Led Zeppelin

Led Zeppelin

Robert Plant, Jimmy Page, John Paul Jones and John Bonham joined forces to form Led Zeppelin in 1968, following Page's departure from the Yardbirds. The band would become one of the more popular acts in rock 'n' roll history and perhaps the greatest hard rock band of all time, known both for their studio recordings, lyrics based on sex and hobbits, and epic live performances. After stealing the show opening for Iron Butterfly at a legendary Fillmore East set, Led Zeppelin released their multi-platinum self-titled debut in 1969, a mix of acoustic and electric guitar that featured iconic as songs such as "Dazed and Confused," and "Good Times Bad Times," as well as versions of blues standards, that, famously, were not credited to their original songwriter.

The debut was an immediate hit, though reviews were more mixed, and after an exhaustive touring schedule, the band recorded Led Zeppelin II (1969) out of similarly reworked blues standards, along the way creating an album now considered the blueprint for hard rock and heavy metal, led by "Whole Lotta Love," "Heartbreaker," and "Moby Dick" (featuring a Bonham drum solo that cemented his Hendrix-like legacy on the instrument).

While few albums were ever as highly anticipated as Led Zeppelin III (1970), the more experimental album was panned by critics upon first impression and didn't sell as well as the previous album, despite featuring "Immigrant Song," now one of the band's signature tracks. The band members isolated themselves from the press at this point, right before the release of the unofficially titled Led Zeppelin IV, the band's biggest hit and one of the top selling albums of all time, featuring classics like "Rock N Roll" "Black Dog," and "Stairway to Heaven" (the latter of which featured one of the more famous guitar solos of all time by Page).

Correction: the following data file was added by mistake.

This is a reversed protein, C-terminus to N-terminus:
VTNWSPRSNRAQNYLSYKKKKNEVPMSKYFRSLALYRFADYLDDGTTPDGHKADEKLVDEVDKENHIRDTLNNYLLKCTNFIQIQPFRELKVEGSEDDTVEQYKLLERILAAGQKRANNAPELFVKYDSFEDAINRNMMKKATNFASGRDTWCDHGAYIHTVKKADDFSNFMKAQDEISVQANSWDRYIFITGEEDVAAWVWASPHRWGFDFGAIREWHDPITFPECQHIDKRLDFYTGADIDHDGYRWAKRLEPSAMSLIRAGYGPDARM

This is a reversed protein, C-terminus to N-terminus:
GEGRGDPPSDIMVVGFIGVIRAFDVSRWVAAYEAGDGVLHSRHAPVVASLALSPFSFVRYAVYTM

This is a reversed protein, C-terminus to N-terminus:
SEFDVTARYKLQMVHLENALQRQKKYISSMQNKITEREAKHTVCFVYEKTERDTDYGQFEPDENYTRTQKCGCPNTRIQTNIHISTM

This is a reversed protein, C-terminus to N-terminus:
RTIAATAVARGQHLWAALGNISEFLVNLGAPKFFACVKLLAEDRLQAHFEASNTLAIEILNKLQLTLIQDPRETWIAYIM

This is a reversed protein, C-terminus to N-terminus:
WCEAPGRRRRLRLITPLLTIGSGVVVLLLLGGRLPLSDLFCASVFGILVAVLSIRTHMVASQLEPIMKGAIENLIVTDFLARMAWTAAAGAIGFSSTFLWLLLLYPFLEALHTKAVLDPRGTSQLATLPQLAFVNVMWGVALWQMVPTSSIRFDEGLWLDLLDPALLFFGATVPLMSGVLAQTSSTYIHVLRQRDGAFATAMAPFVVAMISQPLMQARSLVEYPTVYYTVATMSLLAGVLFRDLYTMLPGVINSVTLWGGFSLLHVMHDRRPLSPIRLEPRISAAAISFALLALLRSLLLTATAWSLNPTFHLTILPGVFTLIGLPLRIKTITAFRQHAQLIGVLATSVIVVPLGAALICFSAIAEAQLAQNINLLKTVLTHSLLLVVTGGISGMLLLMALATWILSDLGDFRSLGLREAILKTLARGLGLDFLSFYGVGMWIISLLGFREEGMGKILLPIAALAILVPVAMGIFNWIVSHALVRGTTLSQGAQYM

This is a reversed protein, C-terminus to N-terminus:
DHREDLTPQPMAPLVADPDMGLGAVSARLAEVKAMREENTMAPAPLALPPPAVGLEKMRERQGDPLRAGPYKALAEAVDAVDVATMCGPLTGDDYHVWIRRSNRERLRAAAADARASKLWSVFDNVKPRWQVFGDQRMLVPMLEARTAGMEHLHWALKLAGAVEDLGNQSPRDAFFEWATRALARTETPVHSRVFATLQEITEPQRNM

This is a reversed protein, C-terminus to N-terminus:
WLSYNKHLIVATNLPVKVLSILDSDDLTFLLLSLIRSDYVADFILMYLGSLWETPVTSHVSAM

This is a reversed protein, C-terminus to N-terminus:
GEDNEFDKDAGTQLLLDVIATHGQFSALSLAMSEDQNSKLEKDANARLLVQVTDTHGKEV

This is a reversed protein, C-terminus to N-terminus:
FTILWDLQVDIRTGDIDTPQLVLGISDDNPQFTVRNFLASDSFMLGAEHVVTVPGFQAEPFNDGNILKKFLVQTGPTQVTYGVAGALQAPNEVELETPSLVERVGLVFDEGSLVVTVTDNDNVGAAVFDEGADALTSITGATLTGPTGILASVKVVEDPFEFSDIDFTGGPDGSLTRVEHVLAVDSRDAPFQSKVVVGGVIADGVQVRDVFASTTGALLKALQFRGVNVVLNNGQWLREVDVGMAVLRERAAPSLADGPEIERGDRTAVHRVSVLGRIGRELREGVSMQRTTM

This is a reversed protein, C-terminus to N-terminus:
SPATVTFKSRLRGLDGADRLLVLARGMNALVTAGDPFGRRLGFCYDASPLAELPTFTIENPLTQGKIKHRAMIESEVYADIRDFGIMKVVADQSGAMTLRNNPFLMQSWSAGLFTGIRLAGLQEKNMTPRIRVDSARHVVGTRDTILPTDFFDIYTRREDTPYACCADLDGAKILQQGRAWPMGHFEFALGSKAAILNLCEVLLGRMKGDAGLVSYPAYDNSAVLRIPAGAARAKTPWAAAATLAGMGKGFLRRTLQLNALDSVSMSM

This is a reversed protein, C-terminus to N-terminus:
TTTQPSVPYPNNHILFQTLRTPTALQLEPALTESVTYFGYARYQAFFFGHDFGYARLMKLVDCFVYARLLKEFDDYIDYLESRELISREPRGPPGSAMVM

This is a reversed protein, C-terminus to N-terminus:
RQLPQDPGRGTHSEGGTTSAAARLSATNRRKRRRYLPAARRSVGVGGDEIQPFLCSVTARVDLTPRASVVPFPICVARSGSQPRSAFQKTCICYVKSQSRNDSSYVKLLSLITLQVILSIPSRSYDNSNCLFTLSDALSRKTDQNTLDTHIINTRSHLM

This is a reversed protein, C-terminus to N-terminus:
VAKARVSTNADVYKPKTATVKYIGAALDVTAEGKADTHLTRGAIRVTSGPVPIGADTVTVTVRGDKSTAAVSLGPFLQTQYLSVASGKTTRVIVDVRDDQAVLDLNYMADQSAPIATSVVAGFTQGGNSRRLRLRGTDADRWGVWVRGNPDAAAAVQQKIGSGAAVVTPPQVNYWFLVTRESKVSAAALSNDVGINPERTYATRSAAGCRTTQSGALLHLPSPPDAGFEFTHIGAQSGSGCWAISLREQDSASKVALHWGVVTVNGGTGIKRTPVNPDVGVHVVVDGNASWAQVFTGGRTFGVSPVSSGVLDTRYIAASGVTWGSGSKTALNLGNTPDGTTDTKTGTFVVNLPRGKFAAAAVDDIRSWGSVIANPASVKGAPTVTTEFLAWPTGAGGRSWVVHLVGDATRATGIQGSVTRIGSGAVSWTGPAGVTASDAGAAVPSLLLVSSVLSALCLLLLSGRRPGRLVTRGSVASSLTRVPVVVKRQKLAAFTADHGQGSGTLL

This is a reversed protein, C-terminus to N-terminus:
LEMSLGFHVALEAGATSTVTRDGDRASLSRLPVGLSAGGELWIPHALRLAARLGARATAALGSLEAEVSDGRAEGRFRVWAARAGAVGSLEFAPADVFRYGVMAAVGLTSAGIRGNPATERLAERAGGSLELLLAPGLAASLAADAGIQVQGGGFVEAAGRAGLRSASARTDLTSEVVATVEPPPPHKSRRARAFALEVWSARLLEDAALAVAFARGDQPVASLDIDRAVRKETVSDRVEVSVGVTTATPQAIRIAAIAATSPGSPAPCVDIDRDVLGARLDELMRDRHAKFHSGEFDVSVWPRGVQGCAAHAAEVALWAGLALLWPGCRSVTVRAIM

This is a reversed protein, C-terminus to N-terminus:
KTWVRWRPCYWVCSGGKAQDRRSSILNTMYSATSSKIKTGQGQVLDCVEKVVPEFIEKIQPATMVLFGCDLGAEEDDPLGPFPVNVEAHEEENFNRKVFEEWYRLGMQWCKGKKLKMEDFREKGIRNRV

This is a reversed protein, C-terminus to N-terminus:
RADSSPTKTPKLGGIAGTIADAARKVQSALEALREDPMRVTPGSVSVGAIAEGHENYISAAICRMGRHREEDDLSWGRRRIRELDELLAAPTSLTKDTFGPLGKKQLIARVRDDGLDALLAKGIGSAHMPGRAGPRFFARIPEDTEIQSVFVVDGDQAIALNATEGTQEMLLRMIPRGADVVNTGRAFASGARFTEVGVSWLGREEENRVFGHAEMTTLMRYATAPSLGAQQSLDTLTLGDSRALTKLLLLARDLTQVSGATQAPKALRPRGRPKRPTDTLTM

Following Led Zeppelin IV, the band cultivated an image as the Biggest Band in the World, touring on a private plane and partying on a seemingly infinite budget to massive crowds (best documented in the 1976 concert film, The Song Remains The Same). Houses of the Holy (1973) followed, as did the double album Physical Graffiti (1975), Zeppelin's last true classic and one of the better double albums ever produced. The second half of the decade was less kind. Presence (1976) and In Through The Out Door (1979) are generally seen as lesser works, despite featuring noteworthy tracks like "Achilles Last Stand" and "All My Love."

While everyone in Zeppelin was known for dangerous use of substances, the band officially ended after Bonham died of alcohol poisoning in 1980. Outtakes album Coda (1982) was posthumously released. The surviving three members have performed live as Led Zeppelin three times since the band's demise, most recently for a heavily publicized Ahmet Ertegün tribute concert in 2007. ~Ethan Stanislawski

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